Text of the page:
Sunday, May 19, 2024


“You may choose to look the other way, but you can never say again that you did not know.”

— William Wilberforce


Influenza Vaccines Only 42 Percent Effective in Adults This Year

doubting man

The influenza vaccines currently being administered in the United States are estimated by the U.S. Centers for Disease Control and Prevention (CDC) to be 42 percent effective in adults. This is an interim estimate for the 2023-2024 “flu season” published in the agency’s Morbidity and Mortality Weekly Report (MMWR) on Feb. 29, 2024.1 2 3

By “effective,” the CDC is referring to reducing the risk of influenza-related hospitalizations or “medically attended influenza virus infection,” not actually preventing influenza infections—notably influenza A (H1N1) and B (Victoria lineage).1 In its report, the agency stated:

These findings indicate that the 2023–24 seasonal influenza vaccine is effective at reducing the risk of influenza-associated outpatient visits and hospitalization.1

Less Than 25 Percent of Suspected ILI Cases are Influenza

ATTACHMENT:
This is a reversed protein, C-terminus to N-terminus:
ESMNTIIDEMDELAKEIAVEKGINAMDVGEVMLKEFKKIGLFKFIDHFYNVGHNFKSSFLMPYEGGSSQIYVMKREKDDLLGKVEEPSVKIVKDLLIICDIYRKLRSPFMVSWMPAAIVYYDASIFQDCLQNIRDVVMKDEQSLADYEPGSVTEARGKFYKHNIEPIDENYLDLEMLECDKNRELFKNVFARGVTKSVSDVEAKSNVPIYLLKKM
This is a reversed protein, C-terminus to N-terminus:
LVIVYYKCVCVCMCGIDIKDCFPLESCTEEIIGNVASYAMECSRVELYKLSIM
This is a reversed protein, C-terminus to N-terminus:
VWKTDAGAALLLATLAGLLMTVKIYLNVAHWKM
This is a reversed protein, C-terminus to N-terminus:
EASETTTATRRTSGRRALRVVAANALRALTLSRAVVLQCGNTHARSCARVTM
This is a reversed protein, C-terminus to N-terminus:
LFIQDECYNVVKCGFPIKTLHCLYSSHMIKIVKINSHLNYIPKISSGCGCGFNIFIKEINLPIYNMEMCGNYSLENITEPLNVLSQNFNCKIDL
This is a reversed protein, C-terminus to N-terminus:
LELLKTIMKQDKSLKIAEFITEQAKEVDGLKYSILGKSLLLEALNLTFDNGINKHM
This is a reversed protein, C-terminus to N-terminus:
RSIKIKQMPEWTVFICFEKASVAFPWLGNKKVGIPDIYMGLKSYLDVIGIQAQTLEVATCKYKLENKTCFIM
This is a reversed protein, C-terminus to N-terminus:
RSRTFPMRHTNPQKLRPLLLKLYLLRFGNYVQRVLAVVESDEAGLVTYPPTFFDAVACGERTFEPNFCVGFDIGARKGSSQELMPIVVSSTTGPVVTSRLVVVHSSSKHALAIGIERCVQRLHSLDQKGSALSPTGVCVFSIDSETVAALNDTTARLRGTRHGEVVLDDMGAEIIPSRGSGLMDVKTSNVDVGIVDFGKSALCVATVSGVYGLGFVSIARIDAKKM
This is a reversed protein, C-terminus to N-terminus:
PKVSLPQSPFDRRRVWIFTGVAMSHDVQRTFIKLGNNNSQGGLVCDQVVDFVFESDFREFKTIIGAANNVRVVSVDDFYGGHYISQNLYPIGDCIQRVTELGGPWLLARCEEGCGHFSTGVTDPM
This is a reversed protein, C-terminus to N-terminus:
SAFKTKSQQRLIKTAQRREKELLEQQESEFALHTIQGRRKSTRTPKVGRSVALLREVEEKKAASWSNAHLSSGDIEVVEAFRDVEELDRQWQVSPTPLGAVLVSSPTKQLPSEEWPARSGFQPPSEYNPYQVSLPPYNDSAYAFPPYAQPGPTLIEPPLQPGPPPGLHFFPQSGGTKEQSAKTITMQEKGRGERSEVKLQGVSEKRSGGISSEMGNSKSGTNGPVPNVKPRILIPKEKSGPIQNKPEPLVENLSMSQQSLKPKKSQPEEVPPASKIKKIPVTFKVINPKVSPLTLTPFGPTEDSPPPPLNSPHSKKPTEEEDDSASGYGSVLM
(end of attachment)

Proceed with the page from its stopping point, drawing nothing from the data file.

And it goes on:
Most influenza-like-illness (ILI) which occurs during the “flu season” is not actually caused by  type A or type B influenza. Studies show that less than 25 percent of suspected ILI cases turn out to be influenza after lab testing. There are many other respiratory infections that look like influenza but are caused by other types of viruses and bacteria.4

According to Sascha Ellington, PhD, leader of the CDC’s influenza prevention and control team, the 42 percent influenza vaccine effectiveness rate falls within the “range” that the CDC “typically” sees when the vaccine is a “good match with the [influenza] viruses that are circulating.” This season’s rate thus far lags behind the estimated 54 percent effectiveness rate for the flu shot in 2022-2023, but it is better than the 36 percent rate for 2021-2022.1 2 3 5 6

Influenza Vaccine Effectiveness Rate Under 50 Percent for Most Years